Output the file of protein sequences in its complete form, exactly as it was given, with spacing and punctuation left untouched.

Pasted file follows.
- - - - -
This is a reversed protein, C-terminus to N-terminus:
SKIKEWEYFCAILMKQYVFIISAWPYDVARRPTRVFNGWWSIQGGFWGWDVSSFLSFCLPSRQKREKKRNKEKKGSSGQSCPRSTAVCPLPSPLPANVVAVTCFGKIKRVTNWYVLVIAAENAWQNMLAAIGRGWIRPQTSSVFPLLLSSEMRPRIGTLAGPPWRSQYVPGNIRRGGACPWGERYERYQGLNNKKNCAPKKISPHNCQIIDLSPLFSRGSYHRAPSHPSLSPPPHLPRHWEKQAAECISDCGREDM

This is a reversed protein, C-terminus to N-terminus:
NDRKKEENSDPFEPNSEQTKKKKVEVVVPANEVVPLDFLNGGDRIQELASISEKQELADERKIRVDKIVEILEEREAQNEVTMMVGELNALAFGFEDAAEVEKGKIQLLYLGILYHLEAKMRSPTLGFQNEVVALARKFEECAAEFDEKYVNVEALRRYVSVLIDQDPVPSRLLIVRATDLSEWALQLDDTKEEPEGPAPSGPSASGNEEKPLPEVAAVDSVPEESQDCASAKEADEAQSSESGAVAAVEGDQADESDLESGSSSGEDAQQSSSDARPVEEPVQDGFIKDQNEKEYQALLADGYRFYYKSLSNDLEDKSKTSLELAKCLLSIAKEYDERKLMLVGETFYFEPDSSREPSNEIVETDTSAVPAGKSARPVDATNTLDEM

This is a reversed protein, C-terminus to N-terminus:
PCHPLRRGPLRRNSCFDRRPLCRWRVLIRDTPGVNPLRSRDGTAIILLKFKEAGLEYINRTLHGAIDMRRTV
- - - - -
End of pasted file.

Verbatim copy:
This is a reversed protein, C-terminus to N-terminus:
SKIKEWEYFCAILMKQYVFIISAWPYDVARRPTRVFNGWWSIQGGFWGWDVSSFLSFCLPSRQKREKKRNKEKKGSSGQSCPRSTAVCPLPSPLPANVVAVTCFGKIKRVTNWYVLVIAAENAWQNMLAAIGRGWIRPQTSSVFPLLLSSEMRPRIGTLAGPPWRSQYVPGNIRRGGACPWGERYERYQGLNNKKNCAPKKISPHNCQIIDLSPLFSRGSYHRAPSHPSLSPPPHLPRHWEKQAAECISDCGREDM

This is a reversed protein, C-terminus to N-terminus:
NDRKKEENSDPFEPNSEQTKKKKVEVVVPANEVVPLDFLNGGDRIQELASISEKQELADERKIRVDKIVEILEEREAQNEVTMMVGELNALAFGFEDAAEVEKGKIQLLYLGILYHLEAKMRSPTLGFQNEVVALARKFEECAAEFDEKYVNVEALRRYVSVLIDQDPVPSRLLIVRATDLSEWALQLDDTKEEPEGPAPSGPSASGNEEKPLPEVAAVDSVPEESQDCASAKEADEAQSSESGAVAAVEGDQADESDLESGSSSGEDAQQSSSDARPVEEPVQDGFIKDQNEKEYQALLADGYRFYYKSLSNDLEDKSKTSLELAKCLLSIAKEYDERKLMLVGETFYFEPDSSREPSNEIVETDTSAVPAGKSARPVDATNTLDEM

This is a reversed protein, C-terminus to N-terminus:
PCHPLRRGPLRRNSCFDRRPLCRWRVLIRDTPGVNPLRSRDGTAIILLKFKEAGLEYINRTLHGAIDMRRTV